3) Make eye contact and smile
Body language is supposedly 90 per cent of communication, and eye contact and smiling are the key to making a connection with someone else. When you give your full attention and focus to someone else, even if it’s to do the simplest thing, it makes making yourself much more understood. One of my Thai friends tells me it’s much easier to understand foriegners speaking English when he can read their lips – whereas talking on the phone can be quite tricky. But it’s amazing how is conveyed non -verbally even if you are not speaking a coherent sentence.
Don’t automatically assume if you are talking to a shopkeeper or a tour operator that they are going to try and rip you off and so be wary and guarded. Go into a conversation fully open to it – if someone starts giving you the hard sell, you can politely decline and exit. Being polite is actually less effort and more rewarding than being cagey, which does nothing but make it more difficult to communicate what you want. It certainly doesn’t make you less liable to being ripped off. Most of all, treat people as people. Don’t look down on them as a grubby little vendor who you are deigning to patronise with your custom.
4) Be exceedingly polite
Irrespective of what you behave like at home, call every local you talk to “sir” or “ma’am”, whether or not you think they can understand you. That goes for everyone, including taxi drivers, cleaners and waiters. Your body language is what does most of the communicating, not your words. If you are speaking to someone with respect, they will see that, whether or not they can understand what you are saying. Bonus tip: Try not to be listening to 50 Cent on your iPod directly before initiating a conversation.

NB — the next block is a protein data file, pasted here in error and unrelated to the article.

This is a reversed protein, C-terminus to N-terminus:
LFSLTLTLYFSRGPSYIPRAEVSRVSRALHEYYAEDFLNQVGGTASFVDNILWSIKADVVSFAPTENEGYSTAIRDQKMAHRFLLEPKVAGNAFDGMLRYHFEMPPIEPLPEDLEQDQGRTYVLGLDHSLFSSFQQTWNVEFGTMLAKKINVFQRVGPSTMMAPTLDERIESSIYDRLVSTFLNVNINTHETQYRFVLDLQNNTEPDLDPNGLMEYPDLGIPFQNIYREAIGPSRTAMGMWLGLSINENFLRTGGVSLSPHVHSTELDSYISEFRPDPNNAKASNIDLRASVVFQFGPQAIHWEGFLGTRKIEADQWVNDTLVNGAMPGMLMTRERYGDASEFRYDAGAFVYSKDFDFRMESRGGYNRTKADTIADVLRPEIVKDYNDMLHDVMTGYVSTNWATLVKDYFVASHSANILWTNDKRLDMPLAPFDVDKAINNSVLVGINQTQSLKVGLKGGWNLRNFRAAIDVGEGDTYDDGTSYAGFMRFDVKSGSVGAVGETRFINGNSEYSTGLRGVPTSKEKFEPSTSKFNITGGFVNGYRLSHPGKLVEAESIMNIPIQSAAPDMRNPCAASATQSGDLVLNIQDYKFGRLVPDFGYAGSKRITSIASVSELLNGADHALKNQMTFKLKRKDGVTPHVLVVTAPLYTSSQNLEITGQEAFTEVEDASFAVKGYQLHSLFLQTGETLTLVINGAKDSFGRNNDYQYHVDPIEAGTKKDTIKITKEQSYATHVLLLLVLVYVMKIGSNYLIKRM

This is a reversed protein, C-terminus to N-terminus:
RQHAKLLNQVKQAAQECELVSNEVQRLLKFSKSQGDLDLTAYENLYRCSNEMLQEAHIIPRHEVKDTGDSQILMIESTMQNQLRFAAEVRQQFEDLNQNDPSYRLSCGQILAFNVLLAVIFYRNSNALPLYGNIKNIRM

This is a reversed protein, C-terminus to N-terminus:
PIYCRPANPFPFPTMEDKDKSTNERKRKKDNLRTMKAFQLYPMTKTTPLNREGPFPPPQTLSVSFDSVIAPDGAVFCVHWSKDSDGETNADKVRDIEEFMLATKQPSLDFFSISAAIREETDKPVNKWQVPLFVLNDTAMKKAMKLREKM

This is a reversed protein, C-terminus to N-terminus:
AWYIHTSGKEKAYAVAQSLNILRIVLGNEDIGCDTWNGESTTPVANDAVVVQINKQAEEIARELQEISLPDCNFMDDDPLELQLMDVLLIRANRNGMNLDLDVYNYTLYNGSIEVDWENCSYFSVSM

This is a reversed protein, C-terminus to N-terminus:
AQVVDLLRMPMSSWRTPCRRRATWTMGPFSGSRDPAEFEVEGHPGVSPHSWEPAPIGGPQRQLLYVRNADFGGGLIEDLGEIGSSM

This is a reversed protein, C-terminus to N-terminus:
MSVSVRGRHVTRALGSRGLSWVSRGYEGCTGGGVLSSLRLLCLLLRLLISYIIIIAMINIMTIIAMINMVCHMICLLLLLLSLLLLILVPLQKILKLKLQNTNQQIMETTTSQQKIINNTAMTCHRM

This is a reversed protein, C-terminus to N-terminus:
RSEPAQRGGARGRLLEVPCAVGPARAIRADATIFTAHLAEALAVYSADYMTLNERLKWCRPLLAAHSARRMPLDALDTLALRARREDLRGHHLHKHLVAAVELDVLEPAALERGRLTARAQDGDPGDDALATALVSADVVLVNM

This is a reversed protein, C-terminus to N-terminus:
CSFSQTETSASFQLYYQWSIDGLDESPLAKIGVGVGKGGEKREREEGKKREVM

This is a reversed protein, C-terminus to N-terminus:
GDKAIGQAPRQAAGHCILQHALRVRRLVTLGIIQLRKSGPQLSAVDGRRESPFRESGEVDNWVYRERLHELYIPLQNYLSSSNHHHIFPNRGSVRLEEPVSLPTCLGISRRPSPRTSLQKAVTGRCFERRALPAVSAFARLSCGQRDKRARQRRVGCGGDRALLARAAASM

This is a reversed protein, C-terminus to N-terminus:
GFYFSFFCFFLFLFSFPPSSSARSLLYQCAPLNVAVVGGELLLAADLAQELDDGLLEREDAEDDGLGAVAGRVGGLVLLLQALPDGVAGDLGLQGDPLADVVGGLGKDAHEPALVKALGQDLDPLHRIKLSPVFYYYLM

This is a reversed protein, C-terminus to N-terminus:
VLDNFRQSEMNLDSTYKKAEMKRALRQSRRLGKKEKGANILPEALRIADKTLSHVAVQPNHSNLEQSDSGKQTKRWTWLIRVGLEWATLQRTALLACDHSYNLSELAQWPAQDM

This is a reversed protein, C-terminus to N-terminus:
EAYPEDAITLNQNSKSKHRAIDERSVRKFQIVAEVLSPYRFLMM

5) All you need is Hello, Yes, No, Excuse Me, Please, Thankyou
Of course, if you’re going to be in a country for more than a couple of days, you really should make the effort to at least learn a few of the basics. I’ve found that being able to say Hello, Yes, No, Please and Thankyou in the local language really does get you a huge amount of credit, because it shows a little effort and respect on your part. The one extra vital phrase is “Excuse me” or “Sorry”, which makes you sound really polite and ultra respectful. This gets you a lot of kudos too.
Possibly the most important thing of all – listen to what someone is telling you. Sometimes the accent people speak English with can make them difficult to understand. Don’t be afraid to ask someone to repeat what they are saying, but make sure you are actually trying to hear what they say. Often the context of the conversation will help you figure out the answer.
7) Remember that you’re the one that didn’t bother learning the foreign language